The genetic programs initiated during treatment of cells or tissues by toxic agents are predominantly correlated with apoptotic processes, or programmed cell death. The importance of alternative splicing processes in regulating such apoptotic mechanisms is well described in the literature. However, no single gene engineering technique described to date allows exhaustive screening and isolation of sequence variations due to alternative splicings distinctive of two given pathophysiological conditions. The qualitative differential splicing screening methods developed by the present invention make it possible to gather all splicing differences occurring between two conditions within cDNA libraries. Comparing RNA sequences (for example messenger RNAs) of a tissue (or of a cell culture) either treated or not with a standard toxic compound allows the generation of cDNA libraries which comprise gene expression qualitative differences characterizing the toxic effect being investigated. These cDNA libraries may then be hybridized with probes derived from RNA arising from the same tissues or cells treated with the chemical being assessed for toxicity. The relative capacity of these probes to hybridize with the genetic sequences specific to a given standard toxic condition allows toxicity of the compound to be determined. Furthermore, in addition to the use of DATAS for the generation and utilization of qualitative differential libraries induced by toxic agents, a part of the invention consists equally in demonstrating that regulation defects in the splicing of certain messenger RNAs may be induced by certain toxic agents, at doses lower than the IC50 determined in the cytotoxicity and apoptosis tests known to those skilled in the art. Such regulation defects (or deregulations) may be used as markers to assess the toxicity and/or potency of molecules (chemical or genetic).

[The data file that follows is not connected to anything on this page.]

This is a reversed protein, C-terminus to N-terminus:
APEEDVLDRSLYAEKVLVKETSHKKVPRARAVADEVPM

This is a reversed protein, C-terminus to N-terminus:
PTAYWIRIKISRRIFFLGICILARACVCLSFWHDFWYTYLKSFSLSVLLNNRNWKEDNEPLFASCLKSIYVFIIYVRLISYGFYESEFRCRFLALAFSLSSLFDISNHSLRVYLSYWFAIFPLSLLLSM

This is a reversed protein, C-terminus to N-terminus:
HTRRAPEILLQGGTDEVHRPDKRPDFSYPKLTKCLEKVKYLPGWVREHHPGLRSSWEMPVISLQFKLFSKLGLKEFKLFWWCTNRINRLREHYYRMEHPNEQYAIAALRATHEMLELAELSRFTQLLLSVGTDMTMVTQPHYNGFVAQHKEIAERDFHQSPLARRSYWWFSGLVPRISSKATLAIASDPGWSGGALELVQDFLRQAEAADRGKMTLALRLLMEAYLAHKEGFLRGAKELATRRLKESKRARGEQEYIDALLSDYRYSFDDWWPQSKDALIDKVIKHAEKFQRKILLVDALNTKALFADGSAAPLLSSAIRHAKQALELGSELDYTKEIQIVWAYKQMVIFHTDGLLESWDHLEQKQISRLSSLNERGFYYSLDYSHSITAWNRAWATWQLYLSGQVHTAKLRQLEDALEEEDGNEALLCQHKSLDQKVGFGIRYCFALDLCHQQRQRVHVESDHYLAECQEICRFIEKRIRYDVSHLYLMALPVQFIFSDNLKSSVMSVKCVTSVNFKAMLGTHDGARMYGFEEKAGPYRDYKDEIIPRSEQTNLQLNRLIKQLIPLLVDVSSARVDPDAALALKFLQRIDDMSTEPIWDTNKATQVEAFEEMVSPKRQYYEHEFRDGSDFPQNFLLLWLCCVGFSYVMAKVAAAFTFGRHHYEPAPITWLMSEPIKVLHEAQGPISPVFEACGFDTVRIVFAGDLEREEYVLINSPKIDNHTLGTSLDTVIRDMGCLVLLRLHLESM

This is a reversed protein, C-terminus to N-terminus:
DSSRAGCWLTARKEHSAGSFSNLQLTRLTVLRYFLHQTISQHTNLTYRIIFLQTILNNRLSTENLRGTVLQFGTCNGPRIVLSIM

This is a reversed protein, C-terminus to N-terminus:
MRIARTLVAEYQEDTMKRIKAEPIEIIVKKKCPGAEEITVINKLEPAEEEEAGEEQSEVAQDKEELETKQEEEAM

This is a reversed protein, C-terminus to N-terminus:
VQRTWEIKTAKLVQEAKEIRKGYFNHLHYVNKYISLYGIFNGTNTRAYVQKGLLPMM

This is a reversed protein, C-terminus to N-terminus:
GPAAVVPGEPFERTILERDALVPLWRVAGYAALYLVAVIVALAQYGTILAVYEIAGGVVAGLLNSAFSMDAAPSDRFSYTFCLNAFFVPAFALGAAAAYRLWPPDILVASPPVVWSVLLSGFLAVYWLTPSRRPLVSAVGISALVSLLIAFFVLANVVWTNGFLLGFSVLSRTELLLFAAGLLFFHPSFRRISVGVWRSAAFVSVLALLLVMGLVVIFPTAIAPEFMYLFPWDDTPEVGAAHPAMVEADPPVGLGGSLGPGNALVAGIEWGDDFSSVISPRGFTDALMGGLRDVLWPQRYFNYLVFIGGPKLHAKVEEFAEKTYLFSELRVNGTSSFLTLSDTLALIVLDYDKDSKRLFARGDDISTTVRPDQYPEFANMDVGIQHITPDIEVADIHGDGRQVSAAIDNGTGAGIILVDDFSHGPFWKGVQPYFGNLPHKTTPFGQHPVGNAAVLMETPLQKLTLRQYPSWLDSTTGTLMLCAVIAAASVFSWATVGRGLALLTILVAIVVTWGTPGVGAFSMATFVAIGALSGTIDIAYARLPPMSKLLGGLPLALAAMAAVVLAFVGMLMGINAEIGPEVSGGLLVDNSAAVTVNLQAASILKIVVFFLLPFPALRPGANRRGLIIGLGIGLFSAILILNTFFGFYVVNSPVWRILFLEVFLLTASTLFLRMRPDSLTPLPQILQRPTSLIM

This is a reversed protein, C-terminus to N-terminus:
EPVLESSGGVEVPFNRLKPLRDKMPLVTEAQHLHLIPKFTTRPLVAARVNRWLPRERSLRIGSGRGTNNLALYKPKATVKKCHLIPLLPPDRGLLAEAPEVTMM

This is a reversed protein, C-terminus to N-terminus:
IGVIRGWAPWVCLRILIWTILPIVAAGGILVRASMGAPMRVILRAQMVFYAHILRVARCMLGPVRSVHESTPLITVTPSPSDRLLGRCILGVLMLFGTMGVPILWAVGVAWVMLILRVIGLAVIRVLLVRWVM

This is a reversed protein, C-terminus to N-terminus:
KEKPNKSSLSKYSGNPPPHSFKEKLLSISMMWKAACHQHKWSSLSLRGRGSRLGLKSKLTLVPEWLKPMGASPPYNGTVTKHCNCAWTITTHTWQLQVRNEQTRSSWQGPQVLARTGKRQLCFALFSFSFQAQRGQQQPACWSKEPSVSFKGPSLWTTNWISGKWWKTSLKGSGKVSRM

The invention therefore equally concerns any method for detecting or monitoring the toxicity and/or therapeutic potential of a compound based on the detection of splicing forms and/or patterns induced by this compound on a biological sample. It further concerns the use of any modification of splicing forms and/or patterns as a marker to assess the toxicity and/or potency of molecules.
Toxicity assessment or monitoring may be performed more specifically following two approaches:
According to a first approach, the qualitative differential screening may be accomplished between a reference tissue or cell culture not subjected to treatment on the one hand, and treated by the product whose toxicity is to be assessed on the other hand. The analysis of clones representative of qualitative differences specifically induced by this product subsequently provides for the eventual detection within these clones of events closely related to cDNA involved in toxic reactions such as apoptosis.
Such markers are monitored as they arise as a function of the dose and duration of treatment by the product in question so that the toxicological profile thereof may be established.
The present application is therefore equally directed to a method for identifying, by means of qualitative differential screening according to the methods set forth above, toxicity markers induced in a model biological system by a chemical compound whose toxicity is to be measured. In this respect, the invention relates in particular to a method for identifying and/or cloning nucleic acids specific of a toxic state of a given biological sample comprising preparing qualitative differential libraries between the cDNAs and the RNAs of the sample either subjected or not to treatment by the test toxic compound, and searching for toxicity markers specific to the properties of the sample post-treatment.